At the Langdon Center we specialize in improving our patients’ appearance through cosmetic surgery and body-sculpting procedures such as liposuction and CoolSculpting. We are also interested in our patients’ overall health (see our print newsletter for timely articles on this topic). Dr. Langdon has found that healthier patients show the most improvement after cosmetic procedures and are the happiest with their results. Liposuction patients are told that they should lose weight after their procedure at least equivalent to the amount of fat that was removed. Losing additional weight after liposuction or CoolSculpting has a strong synergistic effect and significantly enhances the contouring results from the procedure.
Weight loss results from improved diet and exercise and is a sign of physical fitness or conditioning. Overall fitness not only makes people look and feel better but also reduces the risk of most major diseases and increases longevity (life span). How do you know how fit you are? The most comprehensive measure of fitness is the body’s capacity to take up and to use oxygen during exercise. A “stress test” on a treadmill can assess a person’s maximal heart rate and analysis of breathing can detect how much oxygen is transported from the lungs to the body. VO2Max is the maximum volume of oxygen that a person can absorb and utilize and is determined by the fitness of their heart and lungs as well as circulatory capacity of their blood vessels, muscle mass and muscle conditioning. VO2Max is the best measurement of one’s fitness and is an important indicator of overall health.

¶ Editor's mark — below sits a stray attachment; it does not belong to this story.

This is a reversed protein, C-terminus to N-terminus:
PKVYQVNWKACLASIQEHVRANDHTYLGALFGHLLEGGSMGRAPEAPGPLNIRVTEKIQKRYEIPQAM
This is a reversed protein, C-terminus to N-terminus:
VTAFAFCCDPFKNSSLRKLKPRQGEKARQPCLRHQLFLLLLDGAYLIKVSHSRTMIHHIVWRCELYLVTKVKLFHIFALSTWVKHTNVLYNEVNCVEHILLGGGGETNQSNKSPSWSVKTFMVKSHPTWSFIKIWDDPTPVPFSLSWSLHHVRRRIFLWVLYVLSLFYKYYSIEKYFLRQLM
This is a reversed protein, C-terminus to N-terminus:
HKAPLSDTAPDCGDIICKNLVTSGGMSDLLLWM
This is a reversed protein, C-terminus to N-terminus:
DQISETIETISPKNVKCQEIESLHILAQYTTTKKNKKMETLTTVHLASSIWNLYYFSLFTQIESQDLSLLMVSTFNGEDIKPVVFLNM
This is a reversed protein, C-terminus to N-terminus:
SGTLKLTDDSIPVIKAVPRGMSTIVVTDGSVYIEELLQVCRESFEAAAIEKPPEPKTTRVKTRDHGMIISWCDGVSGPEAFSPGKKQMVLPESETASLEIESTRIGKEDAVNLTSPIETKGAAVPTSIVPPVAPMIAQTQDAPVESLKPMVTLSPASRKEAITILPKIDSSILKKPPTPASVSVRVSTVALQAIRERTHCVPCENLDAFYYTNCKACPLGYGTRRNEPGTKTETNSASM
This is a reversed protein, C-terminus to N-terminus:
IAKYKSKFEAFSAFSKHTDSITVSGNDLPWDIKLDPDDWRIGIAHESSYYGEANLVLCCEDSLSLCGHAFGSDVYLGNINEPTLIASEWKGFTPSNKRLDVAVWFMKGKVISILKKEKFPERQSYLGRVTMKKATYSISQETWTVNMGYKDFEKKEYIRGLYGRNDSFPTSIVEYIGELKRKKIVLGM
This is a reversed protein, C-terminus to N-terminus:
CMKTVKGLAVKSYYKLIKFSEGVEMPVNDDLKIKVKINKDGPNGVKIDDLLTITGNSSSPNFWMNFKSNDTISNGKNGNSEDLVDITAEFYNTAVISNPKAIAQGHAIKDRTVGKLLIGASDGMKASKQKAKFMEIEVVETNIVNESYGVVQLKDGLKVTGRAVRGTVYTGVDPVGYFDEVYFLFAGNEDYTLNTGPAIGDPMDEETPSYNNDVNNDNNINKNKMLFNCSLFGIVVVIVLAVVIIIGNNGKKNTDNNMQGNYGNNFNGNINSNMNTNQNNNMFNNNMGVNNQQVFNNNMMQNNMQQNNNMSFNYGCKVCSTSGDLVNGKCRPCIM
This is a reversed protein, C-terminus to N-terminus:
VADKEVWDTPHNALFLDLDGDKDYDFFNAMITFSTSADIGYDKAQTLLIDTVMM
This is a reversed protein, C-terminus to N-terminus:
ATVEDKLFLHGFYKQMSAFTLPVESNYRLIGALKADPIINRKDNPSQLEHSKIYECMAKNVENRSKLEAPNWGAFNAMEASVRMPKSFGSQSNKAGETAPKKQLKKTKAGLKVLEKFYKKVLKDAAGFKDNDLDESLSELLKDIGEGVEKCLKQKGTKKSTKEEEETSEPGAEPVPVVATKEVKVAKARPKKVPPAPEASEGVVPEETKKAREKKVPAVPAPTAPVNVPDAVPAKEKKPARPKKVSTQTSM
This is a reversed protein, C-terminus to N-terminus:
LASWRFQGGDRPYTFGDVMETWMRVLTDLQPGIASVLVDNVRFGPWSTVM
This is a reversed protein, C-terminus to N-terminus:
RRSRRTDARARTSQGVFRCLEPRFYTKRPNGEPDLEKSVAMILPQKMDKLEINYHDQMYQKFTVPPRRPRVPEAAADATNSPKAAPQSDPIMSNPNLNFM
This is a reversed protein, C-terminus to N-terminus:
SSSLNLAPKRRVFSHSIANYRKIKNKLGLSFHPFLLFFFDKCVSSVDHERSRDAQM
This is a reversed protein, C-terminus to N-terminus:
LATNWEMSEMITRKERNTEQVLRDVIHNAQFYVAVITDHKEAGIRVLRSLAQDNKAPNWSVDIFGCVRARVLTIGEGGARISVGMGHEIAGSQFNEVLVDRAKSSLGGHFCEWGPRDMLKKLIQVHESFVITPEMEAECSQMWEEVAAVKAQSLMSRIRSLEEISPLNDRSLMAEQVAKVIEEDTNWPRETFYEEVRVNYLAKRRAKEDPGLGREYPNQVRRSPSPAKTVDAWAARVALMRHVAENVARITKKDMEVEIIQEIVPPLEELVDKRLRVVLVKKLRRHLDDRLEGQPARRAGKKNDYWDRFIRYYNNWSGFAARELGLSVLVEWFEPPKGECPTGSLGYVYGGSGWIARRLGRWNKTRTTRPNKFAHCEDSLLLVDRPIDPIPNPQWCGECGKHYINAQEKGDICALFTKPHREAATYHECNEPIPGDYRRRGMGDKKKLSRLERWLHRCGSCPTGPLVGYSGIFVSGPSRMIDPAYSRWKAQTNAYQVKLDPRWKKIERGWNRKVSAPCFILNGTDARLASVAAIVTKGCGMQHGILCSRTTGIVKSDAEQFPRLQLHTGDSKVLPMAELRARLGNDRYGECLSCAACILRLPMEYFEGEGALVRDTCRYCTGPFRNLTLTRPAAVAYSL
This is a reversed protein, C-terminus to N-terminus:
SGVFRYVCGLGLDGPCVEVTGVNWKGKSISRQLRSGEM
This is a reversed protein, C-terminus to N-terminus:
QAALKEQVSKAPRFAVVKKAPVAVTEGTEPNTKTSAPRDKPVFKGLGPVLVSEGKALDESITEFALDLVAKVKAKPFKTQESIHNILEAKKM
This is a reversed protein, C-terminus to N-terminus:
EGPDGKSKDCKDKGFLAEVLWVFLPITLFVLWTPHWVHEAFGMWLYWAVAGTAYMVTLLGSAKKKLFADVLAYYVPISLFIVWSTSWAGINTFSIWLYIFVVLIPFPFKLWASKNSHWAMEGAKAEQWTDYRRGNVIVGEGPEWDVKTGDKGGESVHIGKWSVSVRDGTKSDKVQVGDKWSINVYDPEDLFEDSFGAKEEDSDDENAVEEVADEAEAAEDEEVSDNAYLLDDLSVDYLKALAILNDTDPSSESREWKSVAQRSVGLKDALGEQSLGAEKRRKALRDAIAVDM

Researchers from Norway have documented the importance of VO2Max in predicting life span by studying thousands of people over a period of years. They developed the concept of “fitness age” after noting that average VO2Max decreases with age, partly because most people become more sedentary as they get older. It is possible to have a fitness age that is much less (or more) than your actual chronological age, depending on your physical condition. Fitness age is largely determined by VO2Max but also takes into account factors such as height and weight, waist size, resting heart rate and exercise intensity and frequency. The Norwegian scientists have posted a simple online calculator that you can use to determine your own fitness age and VO2Max. They have validated the accuracy of this questionnaire in thousands of subjects who underwent treadmill tests to determine actual VO2Max.
Strong evidence indicates that fitness age is the single best predictor of life span because it incorporates multiple important health and lifestyle parameters including exercise, diet and cardiovascular endurance. You cannot change your chronological age (without a time machine!), but you can definitely lower your fitness age and increase your life expectancy!